An application of the thickest material available (we can supply it up to 2″ thick and these thicknesses may be contact cemented together for even thicker) installed between the rear cabin and engine/transmission will result in a definite, noticeable noise reduction. Most of the time this is easy to do as these areas are usually quite accessible. It may also be cemented to the inside upper bubble, seat backs and in the underside floor areas for even better results. This may not have a totally silencing effect on the flying noise, but can make conversation possible when on the ground without having to reduce power or use the intercom. The best results will be had by then cementing a layer of Reynolds Aluminum “Noise Barrier’ into the mat as was explained.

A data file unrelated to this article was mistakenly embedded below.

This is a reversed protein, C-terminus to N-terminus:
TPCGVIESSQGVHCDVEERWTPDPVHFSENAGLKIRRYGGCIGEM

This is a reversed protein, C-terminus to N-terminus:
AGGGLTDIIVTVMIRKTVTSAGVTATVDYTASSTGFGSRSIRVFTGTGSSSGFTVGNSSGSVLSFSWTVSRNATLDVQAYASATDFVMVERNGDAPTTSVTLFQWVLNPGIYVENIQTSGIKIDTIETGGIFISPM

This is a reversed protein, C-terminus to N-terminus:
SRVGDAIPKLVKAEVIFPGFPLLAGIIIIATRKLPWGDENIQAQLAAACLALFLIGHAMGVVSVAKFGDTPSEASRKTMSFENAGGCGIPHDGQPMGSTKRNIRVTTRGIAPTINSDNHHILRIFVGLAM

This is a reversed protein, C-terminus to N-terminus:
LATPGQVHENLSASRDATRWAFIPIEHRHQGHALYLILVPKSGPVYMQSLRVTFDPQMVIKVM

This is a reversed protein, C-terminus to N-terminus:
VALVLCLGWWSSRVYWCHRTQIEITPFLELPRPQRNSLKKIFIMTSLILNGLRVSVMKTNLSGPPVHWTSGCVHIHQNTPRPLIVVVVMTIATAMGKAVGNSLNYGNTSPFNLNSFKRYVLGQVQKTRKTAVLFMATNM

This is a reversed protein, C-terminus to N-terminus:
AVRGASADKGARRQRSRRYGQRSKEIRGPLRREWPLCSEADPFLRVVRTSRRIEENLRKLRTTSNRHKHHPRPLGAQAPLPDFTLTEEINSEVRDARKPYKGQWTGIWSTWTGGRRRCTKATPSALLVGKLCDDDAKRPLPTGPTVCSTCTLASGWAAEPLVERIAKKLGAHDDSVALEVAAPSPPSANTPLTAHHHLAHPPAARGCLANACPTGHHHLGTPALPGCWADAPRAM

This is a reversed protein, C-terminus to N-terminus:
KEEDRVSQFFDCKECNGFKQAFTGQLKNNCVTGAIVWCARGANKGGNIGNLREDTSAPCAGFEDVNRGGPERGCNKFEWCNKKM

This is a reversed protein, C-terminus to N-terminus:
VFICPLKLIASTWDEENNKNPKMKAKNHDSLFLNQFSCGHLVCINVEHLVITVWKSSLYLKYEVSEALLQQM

With any small-capacity, high-revving engine the gearbox has to be used and the Honda is no exception. To keep moving briskly, one is up and down the gears continuously as dictated by traffic conditions. The engine is tractable enough to pull from around 20 mph in top gear but acceleration is mild, to say the least. From that sort of speed, one drops two gears if in a hurry. Unfortunately, in view of the amount of gear-changing done, both due to traffic and engine characteristics, the Honda gear-change is adequate rather than good. When changing up there is a tendency to clunk and for the transmision to snatch slightly. This is not a major fault but something that is hard to detect although one is always conscious that it is not one of the best. It is when changing down that the mechanism becomes annoying, just as the 250 was when tested. This is, apparently, a common Honda characteristic which manifests itself by the box changing down from top to third and then steadfastly refusing to go down to second. Moving the gear pedal does not result in a neutral being found, the thing just stays in third. This becomes something of an embarrassment if one is stopping as the engine just will not pull away in third, even second is a struggle, so one has to juggle with the pedal until one finds a lower gear.